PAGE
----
Posted: Thursday, January 17, 2013 12:00 PM
Tim Hearden/Capital Press
Freshman U.S. Rep. Doug LaMalfa, R-Calif., listens to a presentation during a Tehama County Farm Bureau awards dinner Jan. 10 in Los Molinos, Calif.
Rice farmer says debt ceiling fight won't cause shutdown
By TIM HEARDEN
LOS MOLINOS, Calif. -- Ensuring fiscal responsibility and passing a five-year farm bill will be key priorities for freshman U.S. Rep. Doug LaMalfa, R-Calif., in the coming months.
The rice farmer and former state legislator from Richvale, Calif., will insist on "something that fundamentally changes the way things are done" in exchange for raising the debt ceiling, he said in an interview.
LaMalfa will also continue to fight for the water rights of ranchers in far Northern California amid what he believes is overbearing state regulations, he told the Capital Press during a local Farm Bureau awards dinner here Jan. 10.
"It's just wrong what they're doing," LaMalfa said of the California Department of Fish and Game, which has pushed ranchers to obtain permits for irrigation. "They've lost the scope of what they're there to do."
LaMalfa, 52, had his family present in Washington, D.C., as he was sworn in Jan. 3 by House Speaker John Boehner. He replaces retired 13-term Rep. Wally Herger, R-Calif., a walnut and plum farmer who endorsed LaMalfa during the campaign because of his ties to agriculture.
LaMalfa was in the state Assembly from 2003 to 2009 and was elected to the Senate in 2010. He said his experience at the state level will help him in Congress, where he was quickly named to the House Agriculture Committee.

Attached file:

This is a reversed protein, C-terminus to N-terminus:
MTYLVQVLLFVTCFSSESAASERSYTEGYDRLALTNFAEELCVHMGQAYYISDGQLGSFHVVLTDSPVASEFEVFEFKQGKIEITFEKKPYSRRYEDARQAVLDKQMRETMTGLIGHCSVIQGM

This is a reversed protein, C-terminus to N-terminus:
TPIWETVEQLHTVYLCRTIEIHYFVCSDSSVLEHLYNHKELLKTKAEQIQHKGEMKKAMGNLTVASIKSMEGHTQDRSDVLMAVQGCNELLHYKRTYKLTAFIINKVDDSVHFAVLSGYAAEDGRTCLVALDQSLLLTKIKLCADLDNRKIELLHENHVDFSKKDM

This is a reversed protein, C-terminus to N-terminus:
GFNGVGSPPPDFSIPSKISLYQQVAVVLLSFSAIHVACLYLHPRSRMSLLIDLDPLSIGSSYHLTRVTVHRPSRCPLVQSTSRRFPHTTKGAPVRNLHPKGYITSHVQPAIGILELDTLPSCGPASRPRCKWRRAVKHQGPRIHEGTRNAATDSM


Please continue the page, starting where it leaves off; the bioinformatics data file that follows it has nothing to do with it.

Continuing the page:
"It's just an amazing experience to find oneself being sworn in to the House of Representatives, with the history that is there and the great names that you're following," he said.
Among the issues that LaMalfa will face in the next few months:
* Debt ceiling. LaMalfa said he doesn't accept the premise that the government would have to shut down if the debt ceiling isn't raised in a couple of months.
"There's still revenue coming in," he said. "Why don't we talk about prioritizing what our spending needs to be?"
Without significant spending cuts, "we're just going to burden the next generation with a gigantic debt," he said.
* Farm bill. Now that the election is over, LaMalfa believes there's a good chance a deal will be reached on a five-year farm bill this year. However, he wouldn't commit that specialty crop funding important to some California industries will be fully restored.
"I think what they're looking for is help with marketing and research, and that's something that we can probably help on, but they're going to see a haircut, too," he said.
LaMalfa added he doesn't think he'll have to skip votes on the farm bill even though he's taken rice subsidies over the years.
"Under ethics rules, if it affects everyone and not just you or a small group of people ... you have no problem there," he said. "We'll be very conscious of how it looks and plays."
* Health care reform. LaMalfa predicts that as President Barack Obama's health care reform measure is implemented, problems that arise will create a demand for "better health care policy that actually works." He said he'll fight for such policy.
* Local issues. Aside from defending Siskiyou County water users, LaMalfa said he will also push to renew the Quincy Library Group Forest Recovery Act, which expired last year.
First shepherded through Congress in 1998 by Herger and U.S. Sen. Dianne Feinstein, D-Calif., the legislation facilitated timber harvests in three national forests in northeastern California.
Rep. Doug LaMalfa: http://lamalfa.house.gov/